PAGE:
Part 2 with Graham Burnett, author of Trying Leviathan, follows below. All entries in the author-meets-bloggers series can be found here.
WF: What would you have biologists today take from this book? I ask because you are at some pains in Trying Leviathan to argue for the contingencies of taxonomic systems, which appear always to be in flux, and seem generally to reflect a host of larger cultural preoccupations.
DGB: I don’t think of my book as having special “lessons” for biologists. Indeed, I rather incline away from thinking of my books as having “lessons” for anyone. Perhaps this is a cop-out. But I do not think of myself as that sort of historian. I aim in all my work to recover that which has passed, and to infuse that recovery with a coherent vitality. In this sense, I suppose, the lesson, such as it is, of all my historical writing can be summarized in the following form: “there was a world, and it was like this…” I like to believe that the activity of recovering such worlds and their inhabitants, together with the shared activity of attending on those people and conditions, amount, in sum, to a “bearing” toward life – our own, and that of others; that of the past, of course, but also that of the present and future. In this sense I am at heart a humanist.
WF: But perhaps that was then, and this is now? Presumably modern classification is much harder to entangle in the webs of culture, gender, and race. Doing this sort of thing with eighteenth-century systematics is like shooting fish in a barrel, no?
DGB: This question is a very hard one, as you well know, and it limns a set of nettlesome issues in the philosophy of science. It is one of the distinctive problems of the history of science that it tries to offer historical accounts of findings that themselves purport to transcend history. On the whole, everyone agrees that the truths of nature are necessary, not contingent; they are found, not made. If this is indeed the case, then it would appear that wrong answers in the sciences can be “historicized,” but where right answers are concerned, you are basically supposed to say “thank you.” The theoretical struggles in the field of history of science in the last thirty years, some of which have garnered broader political and social attention, reflect various high-stakes sallies at this problem. Who is the real master of critique? The physicist? The sociologist? Who gets to pull away the last veil?
WF: That’s a nice way to present the symmetry issue and its problems–wrong answers require explanation; right answers need none.
DGB: These questions drew me to the field. Like most historians of science, I was endlessly preoccupied by “epistemological” problems, but seemingly incapable of being satisfied by the way that such issues were handled by actual philosophers (whether this dissatisfaction stemmed from insight or ineptitude remains an open question). At this juncture, however, I must confess to a certain fatigue where these matters are concerned. I have come to feel that these questions, for all their inherent interest and import, mostly conduce to posturing, which can be fun, but can also be boring. It is inherently important under many conditions, and therefore interesting, whether my dad can beat up your dad. But this too leads to a good deal of posturing, much of which is undeniably boring. And when it is fun, it may be morally vicious. At this point my motto is a slight revision of William Carlos Williams’s apothegm on poetry: “no ideas without people.” Which is to say, as a historian, I don’t have anything to offer on whether, in a general way, modern cladistics would yield to a sociologically sensitive investigation. I am inclined to suspect it would, but I’d need to go meet some people, and read some things, and try to figure out what it is like to think the way a modern systematist thinks, before I’d set about telling that story.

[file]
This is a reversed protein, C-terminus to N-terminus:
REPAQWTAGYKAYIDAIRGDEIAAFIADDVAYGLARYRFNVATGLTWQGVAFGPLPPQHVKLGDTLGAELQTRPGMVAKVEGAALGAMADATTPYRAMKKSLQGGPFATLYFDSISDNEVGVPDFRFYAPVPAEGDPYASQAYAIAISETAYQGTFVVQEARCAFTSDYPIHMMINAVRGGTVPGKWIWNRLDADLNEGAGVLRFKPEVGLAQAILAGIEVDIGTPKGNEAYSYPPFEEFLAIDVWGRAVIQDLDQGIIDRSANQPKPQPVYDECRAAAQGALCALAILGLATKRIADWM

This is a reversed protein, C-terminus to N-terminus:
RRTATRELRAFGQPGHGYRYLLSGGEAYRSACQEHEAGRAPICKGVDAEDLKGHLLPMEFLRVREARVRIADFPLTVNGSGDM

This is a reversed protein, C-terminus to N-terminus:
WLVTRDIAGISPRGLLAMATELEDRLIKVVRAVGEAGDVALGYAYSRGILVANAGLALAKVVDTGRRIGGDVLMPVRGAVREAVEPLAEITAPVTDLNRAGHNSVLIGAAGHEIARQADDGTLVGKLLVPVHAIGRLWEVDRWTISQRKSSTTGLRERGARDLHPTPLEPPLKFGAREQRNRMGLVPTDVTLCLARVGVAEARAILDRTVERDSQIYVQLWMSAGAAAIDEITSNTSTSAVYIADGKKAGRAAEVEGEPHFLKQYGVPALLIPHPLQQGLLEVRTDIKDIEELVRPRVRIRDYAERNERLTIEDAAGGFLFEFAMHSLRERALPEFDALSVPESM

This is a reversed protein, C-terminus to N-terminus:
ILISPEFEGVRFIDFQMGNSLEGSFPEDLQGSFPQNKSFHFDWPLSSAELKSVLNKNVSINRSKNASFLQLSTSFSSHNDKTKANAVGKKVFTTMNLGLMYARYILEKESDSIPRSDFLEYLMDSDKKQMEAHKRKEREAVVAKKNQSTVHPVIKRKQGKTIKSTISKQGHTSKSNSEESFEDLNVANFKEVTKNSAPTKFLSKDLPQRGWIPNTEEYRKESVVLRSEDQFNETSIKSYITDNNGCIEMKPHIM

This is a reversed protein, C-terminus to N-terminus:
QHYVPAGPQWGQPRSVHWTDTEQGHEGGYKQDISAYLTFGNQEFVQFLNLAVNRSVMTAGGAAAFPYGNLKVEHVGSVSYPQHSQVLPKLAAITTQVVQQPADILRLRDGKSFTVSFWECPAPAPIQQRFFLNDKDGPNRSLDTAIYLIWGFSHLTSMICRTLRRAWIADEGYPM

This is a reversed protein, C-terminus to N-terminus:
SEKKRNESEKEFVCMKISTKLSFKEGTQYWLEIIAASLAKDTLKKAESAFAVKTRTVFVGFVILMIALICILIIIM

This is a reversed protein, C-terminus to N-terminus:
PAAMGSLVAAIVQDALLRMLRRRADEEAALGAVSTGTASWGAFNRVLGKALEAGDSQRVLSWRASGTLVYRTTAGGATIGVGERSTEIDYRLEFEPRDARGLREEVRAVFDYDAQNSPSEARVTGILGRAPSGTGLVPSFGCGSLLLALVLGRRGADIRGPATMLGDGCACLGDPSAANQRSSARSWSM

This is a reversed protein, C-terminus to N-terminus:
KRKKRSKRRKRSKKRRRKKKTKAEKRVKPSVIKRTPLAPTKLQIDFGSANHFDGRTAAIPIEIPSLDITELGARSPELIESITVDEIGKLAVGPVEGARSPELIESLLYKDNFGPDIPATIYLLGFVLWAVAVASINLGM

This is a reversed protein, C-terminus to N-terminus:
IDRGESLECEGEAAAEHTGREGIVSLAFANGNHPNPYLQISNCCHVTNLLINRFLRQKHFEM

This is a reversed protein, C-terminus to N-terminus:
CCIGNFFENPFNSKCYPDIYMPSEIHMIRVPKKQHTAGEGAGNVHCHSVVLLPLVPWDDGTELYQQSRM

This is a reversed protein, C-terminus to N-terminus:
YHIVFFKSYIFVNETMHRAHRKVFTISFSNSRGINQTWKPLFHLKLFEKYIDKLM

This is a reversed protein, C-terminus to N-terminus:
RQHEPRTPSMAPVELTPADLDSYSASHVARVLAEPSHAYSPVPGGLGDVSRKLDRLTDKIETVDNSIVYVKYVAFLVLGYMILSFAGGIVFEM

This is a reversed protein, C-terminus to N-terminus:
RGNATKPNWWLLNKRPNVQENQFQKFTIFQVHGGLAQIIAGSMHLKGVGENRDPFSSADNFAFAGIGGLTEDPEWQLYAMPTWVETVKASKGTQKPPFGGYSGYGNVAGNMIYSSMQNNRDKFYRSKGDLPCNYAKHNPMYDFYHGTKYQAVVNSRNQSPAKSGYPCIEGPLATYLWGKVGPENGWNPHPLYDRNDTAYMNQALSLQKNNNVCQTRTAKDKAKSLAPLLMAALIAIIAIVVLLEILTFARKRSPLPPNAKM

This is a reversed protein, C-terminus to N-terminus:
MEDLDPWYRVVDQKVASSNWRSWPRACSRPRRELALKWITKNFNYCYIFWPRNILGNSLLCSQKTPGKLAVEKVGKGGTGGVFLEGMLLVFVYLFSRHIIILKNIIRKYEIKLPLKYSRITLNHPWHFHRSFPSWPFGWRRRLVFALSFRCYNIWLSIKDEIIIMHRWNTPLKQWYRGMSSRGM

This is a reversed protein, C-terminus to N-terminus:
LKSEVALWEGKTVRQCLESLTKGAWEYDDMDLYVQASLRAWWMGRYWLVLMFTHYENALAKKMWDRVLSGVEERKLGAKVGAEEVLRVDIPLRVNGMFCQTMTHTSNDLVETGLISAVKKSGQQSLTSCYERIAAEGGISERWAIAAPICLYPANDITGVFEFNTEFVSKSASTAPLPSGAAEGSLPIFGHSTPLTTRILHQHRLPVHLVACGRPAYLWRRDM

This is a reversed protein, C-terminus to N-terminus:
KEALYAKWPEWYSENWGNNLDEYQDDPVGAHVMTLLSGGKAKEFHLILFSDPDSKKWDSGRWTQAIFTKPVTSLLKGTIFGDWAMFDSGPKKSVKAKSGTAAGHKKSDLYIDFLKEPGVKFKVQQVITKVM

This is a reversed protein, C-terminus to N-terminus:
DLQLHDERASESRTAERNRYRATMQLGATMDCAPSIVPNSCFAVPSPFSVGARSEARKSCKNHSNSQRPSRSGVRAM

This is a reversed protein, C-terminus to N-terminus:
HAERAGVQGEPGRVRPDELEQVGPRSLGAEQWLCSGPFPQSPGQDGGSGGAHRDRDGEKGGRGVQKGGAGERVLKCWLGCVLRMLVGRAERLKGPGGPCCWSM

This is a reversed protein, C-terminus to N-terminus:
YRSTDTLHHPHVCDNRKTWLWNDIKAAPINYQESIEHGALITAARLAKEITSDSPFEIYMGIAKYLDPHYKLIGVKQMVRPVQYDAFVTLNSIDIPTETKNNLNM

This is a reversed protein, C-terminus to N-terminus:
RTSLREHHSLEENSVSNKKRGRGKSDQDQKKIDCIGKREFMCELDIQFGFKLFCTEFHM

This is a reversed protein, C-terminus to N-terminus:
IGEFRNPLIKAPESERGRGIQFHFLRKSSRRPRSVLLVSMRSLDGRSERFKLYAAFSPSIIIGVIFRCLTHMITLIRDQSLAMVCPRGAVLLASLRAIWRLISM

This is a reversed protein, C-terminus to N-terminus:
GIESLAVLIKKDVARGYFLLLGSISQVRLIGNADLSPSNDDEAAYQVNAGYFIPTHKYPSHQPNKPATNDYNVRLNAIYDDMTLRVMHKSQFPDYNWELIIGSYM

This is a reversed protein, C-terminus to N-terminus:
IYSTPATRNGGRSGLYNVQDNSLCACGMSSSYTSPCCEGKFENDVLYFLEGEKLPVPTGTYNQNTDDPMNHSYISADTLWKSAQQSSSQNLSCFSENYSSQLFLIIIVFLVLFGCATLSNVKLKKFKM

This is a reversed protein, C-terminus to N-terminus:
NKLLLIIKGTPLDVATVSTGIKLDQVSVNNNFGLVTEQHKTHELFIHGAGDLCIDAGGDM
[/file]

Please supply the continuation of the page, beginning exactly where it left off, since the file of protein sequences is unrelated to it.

WF: You mention the “shared activity of attending on the past.” This leads me to ask you about the style and tone of your book, which seem to me unique. On the one hand, you write with an eye towards a general audience who would be captivated by your near-sleuth-like approach; yet, on the other, the story is packed with asides to insiders in the history of science and science studies. How did that split vision develop as you wrote the book?
DGB: I think of Trying Leviathan as a kind of academic drag performance. Before I came to Princeton I had published two books: one, Masters of All They Surveyed, was a scholarly study, based on my dissertation; the second, A Trial By Jury, was a trade book about serving as the foreman of a jury in a murder trial in Manhattan. Rightly or wrongly, I felt considerable pressure at Princeton to show my bona fides as a professional historian, and to prove to everyone that I was not on a drift in the direction of journalism. This was an annoying feeling, but the demanding expectations of my senior colleagues goaded me to produce a kind of work that I would otherwise have been unlikely to undertake, and of which I am, in the end, quite proud: ruthlessly detailed, assiduously annotated, archivally studious. But even as I was making Trying Leviathan into that sort of book, a little part of me was, I think, relishing the mania of the thing in a slightly deranged way: there was a crazed mini-me-Charles-Kinbote-persona working in the footnotes, if you know what I mean.
WF: Which I found as an extra bonus for the reader, I think.
DGB: You, and a number of other readers, picked up on that “notes from the underground” quality of certain portions of the text. And I am delighted by that. Most readers will miss it, I think, but it does give the book as a whole a slightly queer chewiness. It still amuses me when I look back at it. All I can say is: don’t let junior faculty life kill you!